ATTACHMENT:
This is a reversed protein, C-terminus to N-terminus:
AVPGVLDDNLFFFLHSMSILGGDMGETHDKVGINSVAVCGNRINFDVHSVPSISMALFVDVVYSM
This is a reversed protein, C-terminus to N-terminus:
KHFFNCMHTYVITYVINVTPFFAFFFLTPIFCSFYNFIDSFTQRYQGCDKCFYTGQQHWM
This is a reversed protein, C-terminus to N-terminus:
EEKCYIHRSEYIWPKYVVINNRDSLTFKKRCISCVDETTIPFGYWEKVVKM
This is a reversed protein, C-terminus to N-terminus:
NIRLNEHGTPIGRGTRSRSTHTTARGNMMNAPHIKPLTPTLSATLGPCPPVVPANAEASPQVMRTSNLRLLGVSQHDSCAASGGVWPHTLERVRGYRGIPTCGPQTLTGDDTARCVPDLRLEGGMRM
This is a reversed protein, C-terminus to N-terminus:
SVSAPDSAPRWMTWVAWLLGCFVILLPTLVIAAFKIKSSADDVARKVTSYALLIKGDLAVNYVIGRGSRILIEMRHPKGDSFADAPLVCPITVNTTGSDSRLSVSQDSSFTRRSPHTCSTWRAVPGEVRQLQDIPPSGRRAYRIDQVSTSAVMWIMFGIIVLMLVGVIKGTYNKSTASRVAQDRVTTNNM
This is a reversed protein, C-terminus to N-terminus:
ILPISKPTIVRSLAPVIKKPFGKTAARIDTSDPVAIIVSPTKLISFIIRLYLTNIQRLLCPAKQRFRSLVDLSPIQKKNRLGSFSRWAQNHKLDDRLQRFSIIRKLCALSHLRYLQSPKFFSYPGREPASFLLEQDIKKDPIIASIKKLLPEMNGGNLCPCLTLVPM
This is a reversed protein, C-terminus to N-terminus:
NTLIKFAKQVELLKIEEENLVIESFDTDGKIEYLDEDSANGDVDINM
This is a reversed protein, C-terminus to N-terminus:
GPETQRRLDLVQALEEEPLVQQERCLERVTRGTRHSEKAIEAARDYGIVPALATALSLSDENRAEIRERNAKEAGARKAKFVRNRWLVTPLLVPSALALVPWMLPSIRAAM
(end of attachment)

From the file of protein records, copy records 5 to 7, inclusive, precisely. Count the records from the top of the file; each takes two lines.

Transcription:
This is a reversed protein, C-terminus to N-terminus:
SVSAPDSAPRWMTWVAWLLGCFVILLPTLVIAAFKIKSSADDVARKVTSYALLIKGDLAVNYVIGRGSRILIEMRHPKGDSFADAPLVCPITVNTTGSDSRLSVSQDSSFTRRSPHTCSTWRAVPGEVRQLQDIPPSGRRAYRIDQVSTSAVMWIMFGIIVLMLVGVIKGTYNKSTASRVAQDRVTTNNM
This is a reversed protein, C-terminus to N-terminus:
ILPISKPTIVRSLAPVIKKPFGKTAARIDTSDPVAIIVSPTKLISFIIRLYLTNIQRLLCPAKQRFRSLVDLSPIQKKNRLGSFSRWAQNHKLDDRLQRFSIIRKLCALSHLRYLQSPKFFSYPGREPASFLLEQDIKKDPIIASIKKLLPEMNGGNLCPCLTLVPM
This is a reversed protein, C-terminus to N-terminus:
NTLIKFAKQVELLKIEEENLVIESFDTDGKIEYLDEDSANGDVDINM